Over the last 6 years, music and arts festivals have become something close to a second home for us. So much so that we’ve done just about everything but actually play at one of them. We’ve attended, volunteered, and just recently worked at various summer festivals across the country. Along with the privilege of attending these festivals, we’ve come to develop an awareness not only of the people that work to create the entire experience, but also of the physical grounds that can house upwards of 50,000 people on any given weekend.
Our most recent festival experience, working Bonnaroo Music and Arts Festival in Manchester, TN, has shown us a side of festivals that deserves not only every attendees attention, but also demands a change in mentality and overall experience. For 9 days, we worked pre, during, and post festival to manage the waste of CenterRoo, the Ozone, all pods/plazas, and campsites. What we saw, mainly while working during show and post show clean up, shook us to our motherfuckin’ core. We knew that festivals generated a lot of waste - but the excess that we witnessed was truly unimaginable.
The photos we took speak for themselves, so we won’t bore you with an excessively long article. However, here is some terminology that will guide you through the pictures that follow:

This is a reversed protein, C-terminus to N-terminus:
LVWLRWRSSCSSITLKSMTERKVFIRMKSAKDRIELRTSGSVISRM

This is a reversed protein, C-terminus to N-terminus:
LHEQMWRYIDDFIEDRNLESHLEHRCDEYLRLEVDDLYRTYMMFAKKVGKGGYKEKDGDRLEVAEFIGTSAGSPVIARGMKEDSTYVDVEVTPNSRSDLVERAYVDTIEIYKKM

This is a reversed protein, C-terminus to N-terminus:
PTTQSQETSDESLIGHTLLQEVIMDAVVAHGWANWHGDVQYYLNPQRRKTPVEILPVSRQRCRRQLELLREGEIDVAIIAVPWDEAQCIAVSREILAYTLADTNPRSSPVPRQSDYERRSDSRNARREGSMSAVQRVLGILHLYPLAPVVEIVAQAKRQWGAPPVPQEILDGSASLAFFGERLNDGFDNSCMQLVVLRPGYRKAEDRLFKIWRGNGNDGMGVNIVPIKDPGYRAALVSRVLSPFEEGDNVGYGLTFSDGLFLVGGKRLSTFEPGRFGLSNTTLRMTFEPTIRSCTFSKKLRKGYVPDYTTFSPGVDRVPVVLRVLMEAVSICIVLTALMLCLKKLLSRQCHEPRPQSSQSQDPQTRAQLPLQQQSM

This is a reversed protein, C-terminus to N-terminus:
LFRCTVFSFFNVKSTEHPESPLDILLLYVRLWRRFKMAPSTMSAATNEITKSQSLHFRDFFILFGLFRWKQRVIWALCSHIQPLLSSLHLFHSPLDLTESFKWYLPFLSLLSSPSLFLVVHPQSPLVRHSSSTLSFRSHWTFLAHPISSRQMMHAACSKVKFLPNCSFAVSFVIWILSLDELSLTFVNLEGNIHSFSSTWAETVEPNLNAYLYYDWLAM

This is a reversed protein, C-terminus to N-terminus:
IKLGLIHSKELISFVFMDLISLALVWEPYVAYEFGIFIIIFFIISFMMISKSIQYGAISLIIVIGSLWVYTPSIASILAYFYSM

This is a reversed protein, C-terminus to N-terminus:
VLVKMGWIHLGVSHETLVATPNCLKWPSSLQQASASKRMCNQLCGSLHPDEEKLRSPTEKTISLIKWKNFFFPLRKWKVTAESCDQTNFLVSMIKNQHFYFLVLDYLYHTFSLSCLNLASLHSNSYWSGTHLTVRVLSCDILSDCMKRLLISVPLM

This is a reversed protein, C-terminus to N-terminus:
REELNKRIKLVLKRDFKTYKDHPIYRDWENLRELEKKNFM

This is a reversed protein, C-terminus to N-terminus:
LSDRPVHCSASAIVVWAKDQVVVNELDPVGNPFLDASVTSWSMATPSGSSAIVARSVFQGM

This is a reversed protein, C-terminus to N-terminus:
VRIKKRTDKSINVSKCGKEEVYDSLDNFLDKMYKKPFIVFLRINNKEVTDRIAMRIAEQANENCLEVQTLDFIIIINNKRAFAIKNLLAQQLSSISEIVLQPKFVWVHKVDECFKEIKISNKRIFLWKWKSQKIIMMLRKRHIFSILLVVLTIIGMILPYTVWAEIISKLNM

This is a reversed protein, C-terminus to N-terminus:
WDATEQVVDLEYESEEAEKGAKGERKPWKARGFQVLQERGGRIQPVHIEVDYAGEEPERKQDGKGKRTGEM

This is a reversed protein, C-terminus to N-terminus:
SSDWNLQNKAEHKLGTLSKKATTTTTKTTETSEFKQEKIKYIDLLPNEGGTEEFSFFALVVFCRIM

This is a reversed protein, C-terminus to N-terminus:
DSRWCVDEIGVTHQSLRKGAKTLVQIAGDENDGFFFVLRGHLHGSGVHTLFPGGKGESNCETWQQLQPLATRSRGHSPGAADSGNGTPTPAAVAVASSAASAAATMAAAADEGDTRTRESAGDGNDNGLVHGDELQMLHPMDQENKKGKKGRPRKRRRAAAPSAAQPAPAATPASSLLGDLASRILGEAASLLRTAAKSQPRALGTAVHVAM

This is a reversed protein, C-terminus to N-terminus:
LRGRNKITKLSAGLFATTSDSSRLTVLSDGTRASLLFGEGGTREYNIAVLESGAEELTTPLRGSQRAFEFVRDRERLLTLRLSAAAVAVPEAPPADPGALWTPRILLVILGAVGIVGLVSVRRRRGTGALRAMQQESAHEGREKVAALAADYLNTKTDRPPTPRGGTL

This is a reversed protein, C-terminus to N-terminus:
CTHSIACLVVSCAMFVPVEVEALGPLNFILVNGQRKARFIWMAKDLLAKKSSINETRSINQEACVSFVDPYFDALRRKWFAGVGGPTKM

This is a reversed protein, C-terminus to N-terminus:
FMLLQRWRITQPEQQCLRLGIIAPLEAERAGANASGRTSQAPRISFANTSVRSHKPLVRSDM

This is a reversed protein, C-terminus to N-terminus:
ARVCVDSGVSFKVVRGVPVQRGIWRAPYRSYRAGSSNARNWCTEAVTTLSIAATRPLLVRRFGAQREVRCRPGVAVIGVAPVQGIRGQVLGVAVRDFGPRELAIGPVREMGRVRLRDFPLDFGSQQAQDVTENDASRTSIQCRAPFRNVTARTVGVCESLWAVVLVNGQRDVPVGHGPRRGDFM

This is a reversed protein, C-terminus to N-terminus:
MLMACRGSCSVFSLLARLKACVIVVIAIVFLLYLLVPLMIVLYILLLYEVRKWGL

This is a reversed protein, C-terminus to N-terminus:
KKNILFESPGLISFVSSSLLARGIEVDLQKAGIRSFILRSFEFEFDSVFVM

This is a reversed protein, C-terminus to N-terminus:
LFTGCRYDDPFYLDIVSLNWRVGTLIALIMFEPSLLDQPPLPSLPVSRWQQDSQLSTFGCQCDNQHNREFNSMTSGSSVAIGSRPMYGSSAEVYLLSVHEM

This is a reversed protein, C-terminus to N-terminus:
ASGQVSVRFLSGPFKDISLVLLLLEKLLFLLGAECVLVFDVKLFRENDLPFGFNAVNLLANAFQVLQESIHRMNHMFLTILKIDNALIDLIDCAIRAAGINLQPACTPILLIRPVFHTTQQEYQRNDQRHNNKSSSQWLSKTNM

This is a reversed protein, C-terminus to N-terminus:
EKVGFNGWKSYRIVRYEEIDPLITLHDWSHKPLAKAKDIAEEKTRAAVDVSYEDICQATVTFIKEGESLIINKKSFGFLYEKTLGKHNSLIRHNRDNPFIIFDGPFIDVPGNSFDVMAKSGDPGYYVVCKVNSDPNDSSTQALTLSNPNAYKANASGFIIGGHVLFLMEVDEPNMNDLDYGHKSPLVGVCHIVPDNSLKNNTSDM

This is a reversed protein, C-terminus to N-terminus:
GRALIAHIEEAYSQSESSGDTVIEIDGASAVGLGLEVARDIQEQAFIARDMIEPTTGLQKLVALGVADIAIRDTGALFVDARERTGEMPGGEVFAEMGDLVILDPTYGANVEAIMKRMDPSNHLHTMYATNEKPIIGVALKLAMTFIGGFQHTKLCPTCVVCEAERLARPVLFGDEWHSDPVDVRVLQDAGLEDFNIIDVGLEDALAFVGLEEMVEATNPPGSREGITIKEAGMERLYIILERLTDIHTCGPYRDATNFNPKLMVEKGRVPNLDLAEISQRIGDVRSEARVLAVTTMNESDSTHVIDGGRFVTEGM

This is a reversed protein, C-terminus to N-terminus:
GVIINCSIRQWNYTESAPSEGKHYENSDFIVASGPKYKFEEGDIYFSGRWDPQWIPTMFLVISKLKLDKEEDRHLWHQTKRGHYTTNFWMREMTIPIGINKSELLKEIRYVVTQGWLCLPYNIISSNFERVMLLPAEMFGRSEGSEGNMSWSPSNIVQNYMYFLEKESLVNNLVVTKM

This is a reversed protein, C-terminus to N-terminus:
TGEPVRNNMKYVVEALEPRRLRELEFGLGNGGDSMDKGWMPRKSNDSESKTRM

(n.) food waste - neglected food that gets disposed of in a landfill. often the result of overpacking, not knowing how to store your food while camping, a lack of understanding in regards to what happens when food is left to decompose amid plastics and other debris in a landfill (it’s one of the leading cause of climate change), not having a sustainable option to get rid of food thats gone back, and unfortunately just not giving a shit. it is often the case that had this food not been neglected, and was in good condition, it could have gone to feed hungry communities, or been used for animal feed. if it had gone bad, it could have been composted and thus left out of a landfill where it would further rot and leak methane into the environment.
(n.) shitbucket - a 5 gallon bucket used to, not surprising by the name, literally shit in. anytime we saw a box of cat litter at a campsite, we knew one of these was nearby. there are thousands of places designated for festival go-ers to use the restroom. a home depot bucket should not be one of them. at times we saw shitbuckets and port-o-potties within a 500 ft. radius of one another. if one is worried about one's own health, compromising others’ by leaving toxic waste for the cleanup crew to deal with makes them just as shitty as their bucket.
(n.) clear bag - a bag that is provided to campers upon arrival that is designated for landfill waste and landfill waste only. not broken chairs, or tents, or shitbuckets.
(n.) blue bag - a bag that is provided to campers upon arrival. as is very obviously states, the bag should contain recycles and recycles only. not perfectly good, packaged food or drinks, not glow sticks, not cigarettes, not lighters.